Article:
Women have Always Played a Significant Role in Toc H
Separate Women’s Branches were established in all Australian States and there have been some fifty of them since the late 1920s. Originally they were called The League of Women’s Helpers and they operated independently. They did, however, have the same Aims and Objectives as those for the men’s Branches and the focus was on Fellowship and Service to the community. In 1943 the name was changed to Toc H Women’s Association. Their contribution to Australian society was most significant. In 1970 the Toc H Women’s Association integrated with the Toc H Men’s Branches.
Toc H League of Women’s Helpers – Brisbane 1935.
The method of Toc H has always been to discover needs which were not being addressed in the community, and to find someone to do something about them. The roles of three people in a Branch were most important:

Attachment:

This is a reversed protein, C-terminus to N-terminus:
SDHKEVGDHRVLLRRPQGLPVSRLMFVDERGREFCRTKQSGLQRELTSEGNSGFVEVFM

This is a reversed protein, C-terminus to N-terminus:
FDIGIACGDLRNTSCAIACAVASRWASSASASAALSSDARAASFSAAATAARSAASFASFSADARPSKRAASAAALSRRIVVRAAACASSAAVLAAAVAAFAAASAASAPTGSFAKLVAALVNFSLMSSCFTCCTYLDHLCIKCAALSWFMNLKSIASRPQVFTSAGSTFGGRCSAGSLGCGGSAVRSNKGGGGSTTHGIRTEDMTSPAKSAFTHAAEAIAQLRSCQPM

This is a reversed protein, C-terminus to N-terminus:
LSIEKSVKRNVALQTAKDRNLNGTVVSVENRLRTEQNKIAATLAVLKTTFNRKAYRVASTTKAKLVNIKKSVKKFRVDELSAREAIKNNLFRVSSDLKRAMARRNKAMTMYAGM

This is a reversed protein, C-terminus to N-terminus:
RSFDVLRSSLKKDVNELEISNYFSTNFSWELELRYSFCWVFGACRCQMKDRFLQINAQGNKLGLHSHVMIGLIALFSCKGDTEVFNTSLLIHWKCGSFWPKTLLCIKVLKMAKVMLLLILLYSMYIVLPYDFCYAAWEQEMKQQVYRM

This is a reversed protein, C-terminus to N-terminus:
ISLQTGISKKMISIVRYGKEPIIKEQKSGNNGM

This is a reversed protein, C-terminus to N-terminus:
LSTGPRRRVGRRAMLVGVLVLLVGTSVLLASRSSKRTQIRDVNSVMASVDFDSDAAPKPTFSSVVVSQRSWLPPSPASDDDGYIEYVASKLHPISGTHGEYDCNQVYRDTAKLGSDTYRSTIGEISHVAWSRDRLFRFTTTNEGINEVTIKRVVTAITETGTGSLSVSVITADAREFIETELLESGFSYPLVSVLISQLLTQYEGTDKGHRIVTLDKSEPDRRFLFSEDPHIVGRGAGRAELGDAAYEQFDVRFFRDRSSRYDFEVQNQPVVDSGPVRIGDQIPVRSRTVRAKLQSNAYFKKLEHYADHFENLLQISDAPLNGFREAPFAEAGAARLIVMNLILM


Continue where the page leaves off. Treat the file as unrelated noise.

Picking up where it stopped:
The “Jobmaster”, whose role it was to discover the ‘need’ and to appoint someone to address it.
The “Chaplain”, whose task was to ensure that the job was done in the right spirit.
The “Pilot’, whose role it was to ensure that all members of the Branch knew Toc H and put into practice its Aims – referred to as ‘The Four Points of the Compass’ – To Love Widely; to Build Bravely; to Think Fairly; to Witness Humbly